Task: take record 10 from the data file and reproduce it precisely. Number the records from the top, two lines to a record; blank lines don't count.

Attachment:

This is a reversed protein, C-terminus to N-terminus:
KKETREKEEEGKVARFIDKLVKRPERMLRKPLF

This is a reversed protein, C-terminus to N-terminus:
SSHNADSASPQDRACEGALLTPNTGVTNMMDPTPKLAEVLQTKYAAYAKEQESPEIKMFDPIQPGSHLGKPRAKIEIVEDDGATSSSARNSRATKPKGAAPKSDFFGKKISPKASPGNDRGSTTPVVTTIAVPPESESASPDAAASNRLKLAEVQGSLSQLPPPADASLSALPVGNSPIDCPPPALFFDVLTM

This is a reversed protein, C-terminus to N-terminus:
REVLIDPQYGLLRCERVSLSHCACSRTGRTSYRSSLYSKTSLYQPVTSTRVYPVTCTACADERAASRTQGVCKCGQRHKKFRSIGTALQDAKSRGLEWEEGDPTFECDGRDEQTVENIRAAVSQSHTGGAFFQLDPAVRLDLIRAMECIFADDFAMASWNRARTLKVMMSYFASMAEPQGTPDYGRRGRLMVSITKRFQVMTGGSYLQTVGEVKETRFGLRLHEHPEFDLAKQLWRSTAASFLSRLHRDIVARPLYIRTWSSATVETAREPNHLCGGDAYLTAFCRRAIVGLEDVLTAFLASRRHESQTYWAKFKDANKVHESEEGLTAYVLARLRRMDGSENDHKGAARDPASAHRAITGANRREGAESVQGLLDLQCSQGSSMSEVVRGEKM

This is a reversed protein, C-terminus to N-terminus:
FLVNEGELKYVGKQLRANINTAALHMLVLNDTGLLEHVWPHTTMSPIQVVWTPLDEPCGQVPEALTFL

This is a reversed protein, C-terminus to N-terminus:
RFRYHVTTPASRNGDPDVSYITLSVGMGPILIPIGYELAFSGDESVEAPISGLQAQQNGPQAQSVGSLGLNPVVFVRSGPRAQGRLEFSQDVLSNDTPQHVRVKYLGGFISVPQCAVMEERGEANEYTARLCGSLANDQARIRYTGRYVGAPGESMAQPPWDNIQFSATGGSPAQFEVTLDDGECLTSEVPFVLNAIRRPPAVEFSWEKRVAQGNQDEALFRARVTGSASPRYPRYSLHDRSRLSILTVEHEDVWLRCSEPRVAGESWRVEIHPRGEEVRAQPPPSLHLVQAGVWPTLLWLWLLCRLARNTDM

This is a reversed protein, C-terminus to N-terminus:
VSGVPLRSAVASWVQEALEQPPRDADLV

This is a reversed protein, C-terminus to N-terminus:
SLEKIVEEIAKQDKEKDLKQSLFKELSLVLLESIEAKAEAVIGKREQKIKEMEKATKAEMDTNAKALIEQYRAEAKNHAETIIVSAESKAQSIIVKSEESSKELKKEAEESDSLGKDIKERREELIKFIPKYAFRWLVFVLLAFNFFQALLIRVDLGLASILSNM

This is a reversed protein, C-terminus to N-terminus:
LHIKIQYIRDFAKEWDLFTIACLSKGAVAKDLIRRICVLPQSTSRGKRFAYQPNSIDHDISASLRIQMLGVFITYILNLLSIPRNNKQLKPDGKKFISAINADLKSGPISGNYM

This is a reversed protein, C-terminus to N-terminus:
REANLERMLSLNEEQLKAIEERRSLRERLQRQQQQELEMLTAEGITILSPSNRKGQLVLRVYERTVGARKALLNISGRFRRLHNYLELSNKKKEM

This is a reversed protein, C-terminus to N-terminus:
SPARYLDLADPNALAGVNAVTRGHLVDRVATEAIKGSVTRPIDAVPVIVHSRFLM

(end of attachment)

This is a reversed protein, C-terminus to N-terminus:
SPARYLDLADPNALAGVNAVTRGHLVDRVATEAIKGSVTRPIDAVPVIVHSRFLM